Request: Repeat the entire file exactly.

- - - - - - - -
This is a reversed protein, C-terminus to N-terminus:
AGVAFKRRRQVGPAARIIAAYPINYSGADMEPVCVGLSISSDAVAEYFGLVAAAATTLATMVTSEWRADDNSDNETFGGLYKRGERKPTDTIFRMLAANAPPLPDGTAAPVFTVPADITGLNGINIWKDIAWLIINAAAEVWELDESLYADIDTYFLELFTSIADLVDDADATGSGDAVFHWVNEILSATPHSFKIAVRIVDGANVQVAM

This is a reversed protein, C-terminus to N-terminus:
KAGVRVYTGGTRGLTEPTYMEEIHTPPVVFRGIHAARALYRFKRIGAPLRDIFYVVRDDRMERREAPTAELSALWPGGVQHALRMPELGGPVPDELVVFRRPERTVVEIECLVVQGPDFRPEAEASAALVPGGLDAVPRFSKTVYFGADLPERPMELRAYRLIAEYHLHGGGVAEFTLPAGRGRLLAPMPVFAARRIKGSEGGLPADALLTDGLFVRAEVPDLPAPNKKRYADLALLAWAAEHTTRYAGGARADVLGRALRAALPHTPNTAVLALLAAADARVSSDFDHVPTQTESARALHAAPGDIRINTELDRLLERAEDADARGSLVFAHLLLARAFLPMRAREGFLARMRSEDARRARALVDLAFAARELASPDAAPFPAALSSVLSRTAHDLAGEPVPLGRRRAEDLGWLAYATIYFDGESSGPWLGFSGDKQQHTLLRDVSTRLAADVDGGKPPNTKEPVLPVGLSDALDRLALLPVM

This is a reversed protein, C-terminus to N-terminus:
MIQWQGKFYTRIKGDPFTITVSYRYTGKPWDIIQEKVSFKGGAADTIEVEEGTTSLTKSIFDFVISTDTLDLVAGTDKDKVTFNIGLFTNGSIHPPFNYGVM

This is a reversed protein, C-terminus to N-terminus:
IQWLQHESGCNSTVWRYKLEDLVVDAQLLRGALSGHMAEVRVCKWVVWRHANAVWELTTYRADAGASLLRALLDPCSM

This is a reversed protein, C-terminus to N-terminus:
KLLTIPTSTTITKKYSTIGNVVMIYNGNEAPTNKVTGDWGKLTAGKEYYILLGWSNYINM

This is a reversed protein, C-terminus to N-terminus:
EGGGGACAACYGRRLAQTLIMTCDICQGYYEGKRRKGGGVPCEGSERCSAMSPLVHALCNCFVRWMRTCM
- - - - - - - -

This is a reversed protein, C-terminus to N-terminus:
AGVAFKRRRQVGPAARIIAAYPINYSGADMEPVCVGLSISSDAVAEYFGLVAAAATTLATMVTSEWRADDNSDNETFGGLYKRGERKPTDTIFRMLAANAPPLPDGTAAPVFTVPADITGLNGINIWKDIAWLIINAAAEVWELDESLYADIDTYFLELFTSIADLVDDADATGSGDAVFHWVNEILSATPHSFKIAVRIVDGANVQVAM

This is a reversed protein, C-terminus to N-terminus:
KAGVRVYTGGTRGLTEPTYMEEIHTPPVVFRGIHAARALYRFKRIGAPLRDIFYVVRDDRMERREAPTAELSALWPGGVQHALRMPELGGPVPDELVVFRRPERTVVEIECLVVQGPDFRPEAEASAALVPGGLDAVPRFSKTVYFGADLPERPMELRAYRLIAEYHLHGGGVAEFTLPAGRGRLLAPMPVFAARRIKGSEGGLPADALLTDGLFVRAEVPDLPAPNKKRYADLALLAWAAEHTTRYAGGARADVLGRALRAALPHTPNTAVLALLAAADARVSSDFDHVPTQTESARALHAAPGDIRINTELDRLLERAEDADARGSLVFAHLLLARAFLPMRAREGFLARMRSEDARRARALVDLAFAARELASPDAAPFPAALSSVLSRTAHDLAGEPVPLGRRRAEDLGWLAYATIYFDGESSGPWLGFSGDKQQHTLLRDVSTRLAADVDGGKPPNTKEPVLPVGLSDALDRLALLPVM

This is a reversed protein, C-terminus to N-terminus:
MIQWQGKFYTRIKGDPFTITVSYRYTGKPWDIIQEKVSFKGGAADTIEVEEGTTSLTKSIFDFVISTDTLDLVAGTDKDKVTFNIGLFTNGSIHPPFNYGVM

This is a reversed protein, C-terminus to N-terminus:
IQWLQHESGCNSTVWRYKLEDLVVDAQLLRGALSGHMAEVRVCKWVVWRHANAVWELTTYRADAGASLLRALLDPCSM

This is a reversed protein, C-terminus to N-terminus:
KLLTIPTSTTITKKYSTIGNVVMIYNGNEAPTNKVTGDWGKLTAGKEYYILLGWSNYINM

This is a reversed protein, C-terminus to N-terminus:
EGGGGACAACYGRRLAQTLIMTCDICQGYYEGKRRKGGGVPCEGSERCSAMSPLVHALCNCFVRWMRTCM